And he brought that back.


But I just don't I don't know where they go from here in terms of if they bring in a, you know, big name like Thomas to show. Is that just going to. Is that going to build that same kind of rapport and that same connection fast enough before he's out the door again? You know, at least with that familiar face that they've got that bond? And would it have been better just to sit on Lampard and say, well, the connection with fans is enough?


Obviously, those fans who have been saying you should be sacked and he's not good enough. But there's that connection there that, you know, is having a hometown hero worth the pain.


If you're giving them enough time and enough love and enough money to get there in the end, I mean, the same same conundrum, salt go right. Hometown hero.


Are we going to back them until it works out rather than just giving them a really short amount of time and then saying it didn't work?


So we're actually going to go someone that makes a lot more sense when we should we shouldn't have a point or two in the first place with Chelsea that I think that's actually something that's the best thing about doing other people's podcasts is that you come on and all these other people give you ideas and stuff to write about and then you don't tell them and you don't steal late. And and I know you did that to me before Rory when we were in France at the World Cup.


So I'm watching you.


I mean, I built my career on net inflows. I think especially with Chelsea, you do want to go back to salary. And I know that it was it was all dressed up as being about kind of salary ball. And I didn't see the point of Georgina when they didn't like the way they were playing. But you do want it to an extent, whether it was just that kind of seasickness of like, who's this guy? And so he didn't have a massive profile in England.


He wasn't one of them. He wasn't someone who I don't know, you'd looked at Barcelona or Madrid or was kind of really famous for doing this, that or the other one, the Champions League. He didn't have the profile of, say, Klopp. When Klopp came to England, everyone had heard of Klopp. It was like, well, who he was this Italian man who's had this slightly weird career. I do wonder whether to people who I think will be the replacement might suffer from the same thing that he's notoriously difficult to work with.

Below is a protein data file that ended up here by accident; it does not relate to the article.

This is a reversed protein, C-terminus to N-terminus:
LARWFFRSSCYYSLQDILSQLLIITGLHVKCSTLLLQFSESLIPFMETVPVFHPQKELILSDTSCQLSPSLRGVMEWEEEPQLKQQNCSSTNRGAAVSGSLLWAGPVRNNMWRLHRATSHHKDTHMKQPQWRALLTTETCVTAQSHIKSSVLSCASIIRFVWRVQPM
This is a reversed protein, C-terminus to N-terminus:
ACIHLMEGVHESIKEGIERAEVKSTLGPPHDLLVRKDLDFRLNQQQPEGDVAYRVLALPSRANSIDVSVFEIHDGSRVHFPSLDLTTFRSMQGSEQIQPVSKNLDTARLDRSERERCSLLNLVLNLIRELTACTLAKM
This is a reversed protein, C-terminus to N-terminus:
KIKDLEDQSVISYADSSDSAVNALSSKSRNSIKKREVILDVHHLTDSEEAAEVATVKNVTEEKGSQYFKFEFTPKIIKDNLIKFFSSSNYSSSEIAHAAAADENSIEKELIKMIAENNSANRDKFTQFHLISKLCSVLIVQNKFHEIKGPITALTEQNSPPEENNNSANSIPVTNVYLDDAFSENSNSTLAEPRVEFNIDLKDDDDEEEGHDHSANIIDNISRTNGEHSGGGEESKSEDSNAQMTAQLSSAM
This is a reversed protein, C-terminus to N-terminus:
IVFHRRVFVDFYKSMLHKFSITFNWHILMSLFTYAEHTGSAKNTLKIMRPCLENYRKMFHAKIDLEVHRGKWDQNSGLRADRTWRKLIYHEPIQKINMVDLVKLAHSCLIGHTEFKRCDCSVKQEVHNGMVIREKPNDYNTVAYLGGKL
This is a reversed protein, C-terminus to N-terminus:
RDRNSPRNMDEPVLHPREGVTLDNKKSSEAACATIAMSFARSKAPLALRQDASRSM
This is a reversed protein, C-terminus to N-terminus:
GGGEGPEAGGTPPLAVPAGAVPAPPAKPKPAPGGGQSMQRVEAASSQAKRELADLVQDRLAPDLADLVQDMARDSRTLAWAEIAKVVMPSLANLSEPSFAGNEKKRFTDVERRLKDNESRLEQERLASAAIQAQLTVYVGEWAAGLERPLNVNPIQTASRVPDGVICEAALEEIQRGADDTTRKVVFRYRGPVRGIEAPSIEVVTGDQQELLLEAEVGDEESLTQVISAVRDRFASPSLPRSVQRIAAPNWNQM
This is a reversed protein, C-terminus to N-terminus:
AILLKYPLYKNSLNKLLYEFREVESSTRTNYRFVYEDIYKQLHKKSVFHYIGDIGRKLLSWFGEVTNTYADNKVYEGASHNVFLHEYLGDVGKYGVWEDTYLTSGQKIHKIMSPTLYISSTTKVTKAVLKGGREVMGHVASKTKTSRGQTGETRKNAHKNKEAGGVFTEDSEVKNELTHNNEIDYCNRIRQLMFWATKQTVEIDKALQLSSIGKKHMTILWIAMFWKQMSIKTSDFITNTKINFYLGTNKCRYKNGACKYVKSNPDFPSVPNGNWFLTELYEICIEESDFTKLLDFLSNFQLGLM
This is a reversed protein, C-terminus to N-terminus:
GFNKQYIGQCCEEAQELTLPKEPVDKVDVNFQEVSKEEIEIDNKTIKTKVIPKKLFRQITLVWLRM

He's fallen out with with the of the higher ups at both of his last employed, which is a brilliant recipe for success going into Chelsea. He he he's kind of like Twitter football famous, you know, I mean, like he's he's also got a really big job. He did quite a job at Dortmund. He's he's a tough cognoscente kind of hipster, famous manager. He's not like. He's won the Champions League famous manager, and I just wonder whether the fans, the bedrock of the fans, might struggle to kind of identify with him a little bit.


And my fellow says might be a bit on who's now what. Now we have this German man in charge and this sort of Raftopoulos from Germany. And we don't to some sort of German model when, what, three years ago? It was terrible. And it must be really hard to be a Chelsea fan and try to keep up with what the what the club is trying to do.


Yeah. And then we had Jacob on that. There's sort of an outlier in that they keep they do regularly win things. But without the idea was, you know, Lampard was a project manager. They would change, you know, this idea when something second manager don't win something. Win something. Second manager.


Yeah, obviously it worked most famously with in twenty twelve after sacking this boss. And that kind of is what people often hang that around, is that they sat in, in Dimatteo is the interim and they go and win the Cup and the Champions League in, you know, fairly fluky circumstances. I'm not sure there's much science behind that. I don't think it was a particularly well thought out thing. It's just, you know, they had to get rid of this bus because it was going so badly at the time with Lampard.


Yeah, it was meant to be a project manager. And as Carlos said, you know, there was there was at the time, there was it was wasn't great around Chelsea that previous seasons, the months, the start of twenty nineteen. You know, we all remember the chants about Sariel, you know, that game against a cup tie against Manchester United at home on a Monday night at Stamford Bridge where the fans are completely turned. And that's within the context of them.